For out of olde feldes, as men seyeth,
Cometh al this newe corn from yer to yere,
And out of olde bokes, in good feyth,
Cometh al this newe science that men lere.
(Geoffrey Chaucer, Pariliament of Fowls, ll. 22-25).
My storytelling weaves medieval narratives together with English folk song. Often moving, occasionally political, frequently feminist, just a little queer and regularly funny, my stories underline the relevance and vibrancy of medieval narratives for today’s world.
I’ve told stories in some gorgeous and unusual venues, including two Cathedrals, at Swansea Waterfront Museum, at academic conferences and, most recently, at a folk festival in California.
I currently have the following hour-length shows available:
The Bayeux Tapestry: the Full Yarn is a telling of the whole Bayeux Tapestry – and its marginalia – in one hour.
Broken Shells is a response to the refugee crisis via Chaucer’s ‘Man of Law’s Tale’
Unruly Woman – My latest project. An indecorous assortment of medieval tales from around Europe about women who gain the upper hand – or, occasionally, the upper arse.
The shows are available for £250 plus expenses. This is negotiable for story clubs and charities.
Contact me at firstname.lastname@example.org (delete the obvious) for more information.
The Bayeux Tapestry: The Full Yarn
The beasts of battle gather in the tapestry borders.
Ravens, wolves, eagles. All creatures – common, fantastic, wild, domestic –
hold their stitched breath
as the battle gathers
Until at last, William and Harold face each other over some few feet of linen.
The embroidered King wants to finish his church at Westminster. The English Earl and Norman Duke want the English throne. The hawk wants to be out in the fields, hunting for mice.
Storyteller and academic Daisy Black provides a hawk’s eye view of the Bayeux Tapestry, where kings battle, oaths are broken and wheels of cheese are stolen by crafty foxes.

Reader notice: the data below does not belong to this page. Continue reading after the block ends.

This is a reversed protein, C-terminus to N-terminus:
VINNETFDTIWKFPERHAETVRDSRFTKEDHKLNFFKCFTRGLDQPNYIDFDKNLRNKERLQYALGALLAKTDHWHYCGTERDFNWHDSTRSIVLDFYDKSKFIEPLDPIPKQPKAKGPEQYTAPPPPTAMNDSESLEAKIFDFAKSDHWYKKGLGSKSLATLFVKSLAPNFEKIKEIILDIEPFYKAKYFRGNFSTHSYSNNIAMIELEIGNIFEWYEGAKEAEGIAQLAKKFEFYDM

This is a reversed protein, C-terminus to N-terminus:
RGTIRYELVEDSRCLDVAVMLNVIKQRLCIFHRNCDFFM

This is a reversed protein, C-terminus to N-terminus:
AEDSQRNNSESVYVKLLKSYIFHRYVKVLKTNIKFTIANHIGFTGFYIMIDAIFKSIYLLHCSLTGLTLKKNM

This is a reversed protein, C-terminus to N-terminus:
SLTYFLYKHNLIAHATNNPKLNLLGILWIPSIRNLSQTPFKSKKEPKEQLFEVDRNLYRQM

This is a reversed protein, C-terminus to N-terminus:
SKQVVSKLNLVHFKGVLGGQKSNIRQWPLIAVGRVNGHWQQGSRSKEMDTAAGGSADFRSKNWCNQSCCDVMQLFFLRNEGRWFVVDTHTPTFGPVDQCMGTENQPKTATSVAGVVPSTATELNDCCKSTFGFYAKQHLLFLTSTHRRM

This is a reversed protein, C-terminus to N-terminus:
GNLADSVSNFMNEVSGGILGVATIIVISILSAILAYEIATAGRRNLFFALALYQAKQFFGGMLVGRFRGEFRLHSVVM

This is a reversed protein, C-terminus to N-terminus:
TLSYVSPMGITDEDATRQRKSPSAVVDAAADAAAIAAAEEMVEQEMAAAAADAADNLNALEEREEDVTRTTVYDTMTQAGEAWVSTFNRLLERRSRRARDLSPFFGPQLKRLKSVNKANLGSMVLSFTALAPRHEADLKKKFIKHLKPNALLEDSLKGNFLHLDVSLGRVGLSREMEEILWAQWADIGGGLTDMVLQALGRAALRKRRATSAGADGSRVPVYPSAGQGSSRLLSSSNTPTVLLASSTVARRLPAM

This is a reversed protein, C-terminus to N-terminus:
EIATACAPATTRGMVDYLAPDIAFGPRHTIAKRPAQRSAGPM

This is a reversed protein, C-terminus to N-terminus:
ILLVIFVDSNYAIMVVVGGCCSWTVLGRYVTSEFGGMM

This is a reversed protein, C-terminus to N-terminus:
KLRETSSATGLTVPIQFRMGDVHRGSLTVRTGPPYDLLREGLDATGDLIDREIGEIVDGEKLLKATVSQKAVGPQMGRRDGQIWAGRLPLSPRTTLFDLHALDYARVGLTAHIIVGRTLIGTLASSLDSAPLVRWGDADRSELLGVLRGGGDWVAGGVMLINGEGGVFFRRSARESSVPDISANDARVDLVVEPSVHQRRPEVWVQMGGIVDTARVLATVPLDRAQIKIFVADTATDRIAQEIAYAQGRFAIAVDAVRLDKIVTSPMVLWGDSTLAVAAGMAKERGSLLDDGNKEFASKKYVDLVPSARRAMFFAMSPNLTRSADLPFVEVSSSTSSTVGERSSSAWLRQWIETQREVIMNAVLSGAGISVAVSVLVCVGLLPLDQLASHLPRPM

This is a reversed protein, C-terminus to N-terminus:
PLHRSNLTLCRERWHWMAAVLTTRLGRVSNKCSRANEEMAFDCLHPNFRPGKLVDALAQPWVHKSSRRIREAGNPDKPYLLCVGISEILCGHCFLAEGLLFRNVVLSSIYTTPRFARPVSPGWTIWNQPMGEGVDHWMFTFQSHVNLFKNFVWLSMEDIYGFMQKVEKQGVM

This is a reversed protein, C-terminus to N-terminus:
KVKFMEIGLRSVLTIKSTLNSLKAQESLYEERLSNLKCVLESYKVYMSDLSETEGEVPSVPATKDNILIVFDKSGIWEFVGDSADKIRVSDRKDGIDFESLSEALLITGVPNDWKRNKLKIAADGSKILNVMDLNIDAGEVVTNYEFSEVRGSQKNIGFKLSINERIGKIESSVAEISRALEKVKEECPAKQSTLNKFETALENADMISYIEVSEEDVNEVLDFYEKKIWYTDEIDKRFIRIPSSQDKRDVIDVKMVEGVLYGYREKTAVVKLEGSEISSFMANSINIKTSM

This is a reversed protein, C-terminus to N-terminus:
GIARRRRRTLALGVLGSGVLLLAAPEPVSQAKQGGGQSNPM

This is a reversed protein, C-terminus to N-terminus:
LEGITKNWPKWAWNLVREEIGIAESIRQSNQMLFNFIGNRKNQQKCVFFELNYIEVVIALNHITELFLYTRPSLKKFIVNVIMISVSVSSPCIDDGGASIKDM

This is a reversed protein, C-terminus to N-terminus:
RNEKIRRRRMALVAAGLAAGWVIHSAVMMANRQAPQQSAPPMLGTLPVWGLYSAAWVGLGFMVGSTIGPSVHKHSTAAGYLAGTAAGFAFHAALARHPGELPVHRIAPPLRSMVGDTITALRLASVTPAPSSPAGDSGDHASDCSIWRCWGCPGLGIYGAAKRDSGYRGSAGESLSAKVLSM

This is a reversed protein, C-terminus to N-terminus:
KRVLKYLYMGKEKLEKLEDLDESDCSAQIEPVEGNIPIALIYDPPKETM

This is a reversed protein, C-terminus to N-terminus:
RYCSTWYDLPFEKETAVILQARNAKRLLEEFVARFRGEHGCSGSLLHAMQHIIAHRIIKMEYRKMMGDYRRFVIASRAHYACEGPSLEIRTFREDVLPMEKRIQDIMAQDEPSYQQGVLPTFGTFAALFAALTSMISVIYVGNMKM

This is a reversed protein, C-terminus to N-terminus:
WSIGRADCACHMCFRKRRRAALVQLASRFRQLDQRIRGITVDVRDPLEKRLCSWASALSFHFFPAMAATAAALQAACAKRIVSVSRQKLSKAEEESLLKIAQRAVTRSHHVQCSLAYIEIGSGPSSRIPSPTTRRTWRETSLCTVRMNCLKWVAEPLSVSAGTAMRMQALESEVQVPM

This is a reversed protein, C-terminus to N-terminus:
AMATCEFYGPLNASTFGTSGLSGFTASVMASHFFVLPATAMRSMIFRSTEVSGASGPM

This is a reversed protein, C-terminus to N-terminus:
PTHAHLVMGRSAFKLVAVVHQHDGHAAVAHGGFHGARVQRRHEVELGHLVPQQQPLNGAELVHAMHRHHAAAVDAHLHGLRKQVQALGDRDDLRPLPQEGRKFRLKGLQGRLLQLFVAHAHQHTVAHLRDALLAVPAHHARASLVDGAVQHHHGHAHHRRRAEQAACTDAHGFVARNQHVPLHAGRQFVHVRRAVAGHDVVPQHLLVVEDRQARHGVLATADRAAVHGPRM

Interweaving the fables of the Bayeux Tapestry’s margins and human narratives with Anglo-Saxon poetry and English folk song, this one-woman show stitches together a vivid, epic and moving account of the events leading up to 1066.
Seventy metres of history in a single hour!
This story lasts for 60 minutes and is suitable for ages 8 and up.
Feedback from the world premiere at Canterbury Cathedral, Kent:
‘Informative and funny’.
‘A wonderful mixture of folk song, embodied performance, comedy, history – utterly mesmerising and enchanting’.
‘It skilfully wove together analysis of history, gestures, clothing, folklore and song to create an immersive and riveting show’.
‘As a Normanist, even I felt some sympathy for the Anglo-Saxons’.
Broken Shells: A Medieval Sea Story
In a little room in Rome, a bride sits at her window. The deep windowsill is covered with litter – a scrap of dried seaweed, the jagged edge of a pink scallop, scattered grains of sand. Her eyes are fixed on the ocean outside.
She has always loved the sea.
But now the day has come. Yesterday, she wept. She wept to be sent away from friends who care for her, sent to be a foreigner in strange land and bound to a man she doesn’t know.
She wept because, of course, everyone knows that all husbands are good.
And the waves rush up, and the stars rotate, and the waves pull back again.
Storyteller and academic Daisy Black brings to life Chaucer’s Man of Law’s Tale – a tale of love, fear, passion, violence and the queer, cold seas which roil and coil between nations.
Custance, who has beauty without pride, youth without foolishness and strength without tyranny, finds herself cast adrift at sea. Forced to endure hostile lands and people, and carve paths for herself among strange cultures, the strongest of Chaucer’s heroines strings her strength across the oceans, telling us what it is to love and to survive.
Set among the eddies and currents of medieval romance, classical mythology and English folk song, this one-woman show tells a haunting, visceral, occasionally funny tale that will whirl round your senses, lace your tongue with salt and take you across the sapphire-worked seas to walk with the creatures at the far edges of the map.